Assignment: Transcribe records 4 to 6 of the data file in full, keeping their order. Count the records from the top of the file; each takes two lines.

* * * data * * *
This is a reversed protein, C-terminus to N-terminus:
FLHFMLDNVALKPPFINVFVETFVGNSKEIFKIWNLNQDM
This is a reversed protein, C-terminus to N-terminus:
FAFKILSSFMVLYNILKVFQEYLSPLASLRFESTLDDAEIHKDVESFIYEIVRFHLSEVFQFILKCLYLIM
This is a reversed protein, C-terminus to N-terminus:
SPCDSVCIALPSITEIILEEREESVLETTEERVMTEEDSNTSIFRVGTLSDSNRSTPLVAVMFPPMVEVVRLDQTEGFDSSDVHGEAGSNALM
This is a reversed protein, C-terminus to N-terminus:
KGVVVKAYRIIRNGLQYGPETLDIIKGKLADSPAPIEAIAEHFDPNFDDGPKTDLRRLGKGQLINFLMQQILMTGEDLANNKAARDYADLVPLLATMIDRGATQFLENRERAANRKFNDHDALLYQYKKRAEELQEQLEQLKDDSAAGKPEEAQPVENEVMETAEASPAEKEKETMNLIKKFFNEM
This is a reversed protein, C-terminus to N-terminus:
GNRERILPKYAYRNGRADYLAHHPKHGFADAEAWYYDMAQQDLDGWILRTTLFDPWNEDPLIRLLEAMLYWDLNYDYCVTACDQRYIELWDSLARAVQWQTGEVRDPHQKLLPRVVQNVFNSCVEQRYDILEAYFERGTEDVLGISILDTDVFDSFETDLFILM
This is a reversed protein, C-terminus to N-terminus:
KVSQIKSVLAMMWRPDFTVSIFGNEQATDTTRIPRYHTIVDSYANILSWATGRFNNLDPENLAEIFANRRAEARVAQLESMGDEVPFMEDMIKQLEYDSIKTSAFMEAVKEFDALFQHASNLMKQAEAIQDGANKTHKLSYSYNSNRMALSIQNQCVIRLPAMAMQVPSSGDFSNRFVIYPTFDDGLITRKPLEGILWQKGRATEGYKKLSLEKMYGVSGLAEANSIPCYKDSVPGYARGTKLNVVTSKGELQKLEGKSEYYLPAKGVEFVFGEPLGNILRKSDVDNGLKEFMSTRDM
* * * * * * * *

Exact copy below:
This is a reversed protein, C-terminus to N-terminus:
KGVVVKAYRIIRNGLQYGPETLDIIKGKLADSPAPIEAIAEHFDPNFDDGPKTDLRRLGKGQLINFLMQQILMTGEDLANNKAARDYADLVPLLATMIDRGATQFLENRERAANRKFNDHDALLYQYKKRAEELQEQLEQLKDDSAAGKPEEAQPVENEVMETAEASPAEKEKETMNLIKKFFNEM
This is a reversed protein, C-terminus to N-terminus:
GNRERILPKYAYRNGRADYLAHHPKHGFADAEAWYYDMAQQDLDGWILRTTLFDPWNEDPLIRLLEAMLYWDLNYDYCVTACDQRYIELWDSLARAVQWQTGEVRDPHQKLLPRVVQNVFNSCVEQRYDILEAYFERGTEDVLGISILDTDVFDSFETDLFILM
This is a reversed protein, C-terminus to N-terminus:
KVSQIKSVLAMMWRPDFTVSIFGNEQATDTTRIPRYHTIVDSYANILSWATGRFNNLDPENLAEIFANRRAEARVAQLESMGDEVPFMEDMIKQLEYDSIKTSAFMEAVKEFDALFQHASNLMKQAEAIQDGANKTHKLSYSYNSNRMALSIQNQCVIRLPAMAMQVPSSGDFSNRFVIYPTFDDGLITRKPLEGILWQKGRATEGYKKLSLEKMYGVSGLAEANSIPCYKDSVPGYARGTKLNVVTSKGELQKLEGKSEYYLPAKGVEFVFGEPLGNILRKSDVDNGLKEFMSTRDM